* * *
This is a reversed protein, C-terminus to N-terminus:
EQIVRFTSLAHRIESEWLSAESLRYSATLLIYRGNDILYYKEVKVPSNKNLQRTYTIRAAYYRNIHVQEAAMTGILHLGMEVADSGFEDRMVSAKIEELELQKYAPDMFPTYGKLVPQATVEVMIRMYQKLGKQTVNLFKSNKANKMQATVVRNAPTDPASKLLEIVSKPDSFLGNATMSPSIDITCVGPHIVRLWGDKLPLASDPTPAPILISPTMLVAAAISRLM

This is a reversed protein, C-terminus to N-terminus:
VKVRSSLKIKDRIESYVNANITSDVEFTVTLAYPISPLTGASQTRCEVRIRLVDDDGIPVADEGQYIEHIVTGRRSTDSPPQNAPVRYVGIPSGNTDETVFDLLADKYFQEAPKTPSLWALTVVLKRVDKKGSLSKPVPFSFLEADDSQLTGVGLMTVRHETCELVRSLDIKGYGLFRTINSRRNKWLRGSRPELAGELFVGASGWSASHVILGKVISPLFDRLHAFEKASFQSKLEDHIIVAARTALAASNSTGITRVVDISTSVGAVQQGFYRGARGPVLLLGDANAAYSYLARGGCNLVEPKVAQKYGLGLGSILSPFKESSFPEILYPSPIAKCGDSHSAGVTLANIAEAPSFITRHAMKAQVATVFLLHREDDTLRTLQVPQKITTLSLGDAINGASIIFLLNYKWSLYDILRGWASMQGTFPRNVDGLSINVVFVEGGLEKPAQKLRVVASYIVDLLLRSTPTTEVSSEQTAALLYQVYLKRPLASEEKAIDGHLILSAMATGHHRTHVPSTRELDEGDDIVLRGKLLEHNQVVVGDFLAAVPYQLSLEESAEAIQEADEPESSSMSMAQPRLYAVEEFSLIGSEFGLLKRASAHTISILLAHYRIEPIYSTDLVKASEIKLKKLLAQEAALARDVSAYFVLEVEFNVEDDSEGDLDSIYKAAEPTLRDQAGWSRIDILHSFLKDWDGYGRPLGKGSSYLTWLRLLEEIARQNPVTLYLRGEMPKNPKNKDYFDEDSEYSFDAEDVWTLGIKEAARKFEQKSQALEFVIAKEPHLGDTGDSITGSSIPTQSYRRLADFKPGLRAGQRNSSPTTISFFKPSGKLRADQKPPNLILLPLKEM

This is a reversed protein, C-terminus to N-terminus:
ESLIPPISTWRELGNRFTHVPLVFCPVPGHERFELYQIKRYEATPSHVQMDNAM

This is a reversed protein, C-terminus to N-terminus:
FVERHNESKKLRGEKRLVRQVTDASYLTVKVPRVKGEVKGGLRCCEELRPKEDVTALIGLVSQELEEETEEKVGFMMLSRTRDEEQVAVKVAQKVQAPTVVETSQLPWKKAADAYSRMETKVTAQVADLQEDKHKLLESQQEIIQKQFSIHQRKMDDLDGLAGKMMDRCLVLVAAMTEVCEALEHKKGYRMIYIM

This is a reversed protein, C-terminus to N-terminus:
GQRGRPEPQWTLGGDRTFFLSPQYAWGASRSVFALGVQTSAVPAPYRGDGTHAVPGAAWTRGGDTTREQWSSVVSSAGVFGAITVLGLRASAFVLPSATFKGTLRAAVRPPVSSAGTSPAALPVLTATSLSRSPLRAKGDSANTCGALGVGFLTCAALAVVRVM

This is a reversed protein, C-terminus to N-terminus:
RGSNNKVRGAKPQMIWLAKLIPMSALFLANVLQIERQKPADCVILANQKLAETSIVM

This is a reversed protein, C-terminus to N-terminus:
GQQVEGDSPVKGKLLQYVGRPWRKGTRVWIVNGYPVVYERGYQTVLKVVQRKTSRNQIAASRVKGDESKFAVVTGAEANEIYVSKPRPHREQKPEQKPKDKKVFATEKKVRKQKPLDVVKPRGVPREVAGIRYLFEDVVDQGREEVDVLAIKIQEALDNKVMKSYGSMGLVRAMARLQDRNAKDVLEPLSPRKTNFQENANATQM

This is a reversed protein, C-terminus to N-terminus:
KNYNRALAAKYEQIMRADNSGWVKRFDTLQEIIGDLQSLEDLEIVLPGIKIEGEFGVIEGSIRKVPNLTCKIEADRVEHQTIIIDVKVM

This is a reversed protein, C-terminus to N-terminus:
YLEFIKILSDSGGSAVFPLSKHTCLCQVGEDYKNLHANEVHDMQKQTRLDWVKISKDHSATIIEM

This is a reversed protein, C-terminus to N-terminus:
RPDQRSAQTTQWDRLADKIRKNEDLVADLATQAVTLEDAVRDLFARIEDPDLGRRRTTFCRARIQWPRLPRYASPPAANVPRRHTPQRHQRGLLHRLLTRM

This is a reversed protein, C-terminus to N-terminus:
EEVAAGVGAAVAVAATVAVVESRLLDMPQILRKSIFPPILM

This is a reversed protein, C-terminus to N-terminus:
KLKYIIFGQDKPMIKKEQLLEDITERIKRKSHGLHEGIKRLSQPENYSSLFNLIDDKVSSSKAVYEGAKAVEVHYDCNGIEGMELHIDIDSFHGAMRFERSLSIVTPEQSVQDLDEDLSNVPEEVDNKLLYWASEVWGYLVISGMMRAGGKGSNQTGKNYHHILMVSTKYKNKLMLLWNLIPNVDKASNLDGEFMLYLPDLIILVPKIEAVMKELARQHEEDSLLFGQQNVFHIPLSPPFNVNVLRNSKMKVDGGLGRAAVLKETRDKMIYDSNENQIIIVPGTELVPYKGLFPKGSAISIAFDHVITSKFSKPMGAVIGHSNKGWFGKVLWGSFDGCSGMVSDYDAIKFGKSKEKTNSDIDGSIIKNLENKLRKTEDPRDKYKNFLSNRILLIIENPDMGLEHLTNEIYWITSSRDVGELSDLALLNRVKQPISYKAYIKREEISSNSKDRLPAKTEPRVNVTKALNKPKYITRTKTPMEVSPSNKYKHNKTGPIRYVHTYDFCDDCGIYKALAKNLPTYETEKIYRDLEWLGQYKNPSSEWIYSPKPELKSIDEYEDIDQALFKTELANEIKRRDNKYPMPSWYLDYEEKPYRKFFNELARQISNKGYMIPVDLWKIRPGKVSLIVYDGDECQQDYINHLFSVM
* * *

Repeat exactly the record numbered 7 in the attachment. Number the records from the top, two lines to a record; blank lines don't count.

This is a reversed protein, C-terminus to N-terminus:
GQQVEGDSPVKGKLLQYVGRPWRKGTRVWIVNGYPVVYERGYQTVLKVVQRKTSRNQIAASRVKGDESKFAVVTGAEANEIYVSKPRPHREQKPEQKPKDKKVFATEKKVRKQKPLDVVKPRGVPREVAGIRYLFEDVVDQGREEVDVLAIKIQEALDNKVMKSYGSMGLVRAMARLQDRNAKDVLEPLSPRKTNFQENANATQM